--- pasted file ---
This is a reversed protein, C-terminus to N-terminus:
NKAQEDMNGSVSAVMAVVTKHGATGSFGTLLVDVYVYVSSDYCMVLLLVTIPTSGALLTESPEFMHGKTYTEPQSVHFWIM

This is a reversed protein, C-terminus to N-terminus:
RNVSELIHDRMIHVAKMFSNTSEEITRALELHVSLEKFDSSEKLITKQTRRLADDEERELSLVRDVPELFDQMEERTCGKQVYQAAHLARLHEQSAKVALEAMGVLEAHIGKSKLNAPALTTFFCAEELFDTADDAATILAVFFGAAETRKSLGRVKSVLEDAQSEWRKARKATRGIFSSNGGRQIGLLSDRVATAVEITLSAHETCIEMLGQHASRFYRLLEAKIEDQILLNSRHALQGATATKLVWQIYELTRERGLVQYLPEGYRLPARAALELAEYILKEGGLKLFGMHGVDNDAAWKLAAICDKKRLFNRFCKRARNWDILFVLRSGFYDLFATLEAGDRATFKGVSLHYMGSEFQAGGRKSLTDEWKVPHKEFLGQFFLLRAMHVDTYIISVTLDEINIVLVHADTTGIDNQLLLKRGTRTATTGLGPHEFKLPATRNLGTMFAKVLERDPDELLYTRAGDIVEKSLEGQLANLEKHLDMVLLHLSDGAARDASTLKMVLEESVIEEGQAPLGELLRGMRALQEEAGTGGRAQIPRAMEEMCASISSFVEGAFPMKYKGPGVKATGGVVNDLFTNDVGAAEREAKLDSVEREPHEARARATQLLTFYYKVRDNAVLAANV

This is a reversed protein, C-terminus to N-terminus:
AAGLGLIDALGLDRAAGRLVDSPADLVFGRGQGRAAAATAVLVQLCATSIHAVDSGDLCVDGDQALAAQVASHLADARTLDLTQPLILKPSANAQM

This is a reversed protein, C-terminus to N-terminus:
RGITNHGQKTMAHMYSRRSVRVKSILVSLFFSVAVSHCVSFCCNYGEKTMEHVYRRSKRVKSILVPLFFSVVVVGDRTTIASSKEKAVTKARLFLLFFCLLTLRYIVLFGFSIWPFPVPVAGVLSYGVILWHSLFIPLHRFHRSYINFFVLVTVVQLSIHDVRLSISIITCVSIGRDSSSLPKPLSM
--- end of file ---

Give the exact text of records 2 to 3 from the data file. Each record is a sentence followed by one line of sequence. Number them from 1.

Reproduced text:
This is a reversed protein, C-terminus to N-terminus:
RNVSELIHDRMIHVAKMFSNTSEEITRALELHVSLEKFDSSEKLITKQTRRLADDEERELSLVRDVPELFDQMEERTCGKQVYQAAHLARLHEQSAKVALEAMGVLEAHIGKSKLNAPALTTFFCAEELFDTADDAATILAVFFGAAETRKSLGRVKSVLEDAQSEWRKARKATRGIFSSNGGRQIGLLSDRVATAVEITLSAHETCIEMLGQHASRFYRLLEAKIEDQILLNSRHALQGATATKLVWQIYELTRERGLVQYLPEGYRLPARAALELAEYILKEGGLKLFGMHGVDNDAAWKLAAICDKKRLFNRFCKRARNWDILFVLRSGFYDLFATLEAGDRATFKGVSLHYMGSEFQAGGRKSLTDEWKVPHKEFLGQFFLLRAMHVDTYIISVTLDEINIVLVHADTTGIDNQLLLKRGTRTATTGLGPHEFKLPATRNLGTMFAKVLERDPDELLYTRAGDIVEKSLEGQLANLEKHLDMVLLHLSDGAARDASTLKMVLEESVIEEGQAPLGELLRGMRALQEEAGTGGRAQIPRAMEEMCASISSFVEGAFPMKYKGPGVKATGGVVNDLFTNDVGAAEREAKLDSVEREPHEARARATQLLTFYYKVRDNAVLAANV

This is a reversed protein, C-terminus to N-terminus:
AAGLGLIDALGLDRAAGRLVDSPADLVFGRGQGRAAAATAVLVQLCATSIHAVDSGDLCVDGDQALAAQVASHLADARTLDLTQPLILKPSANAQM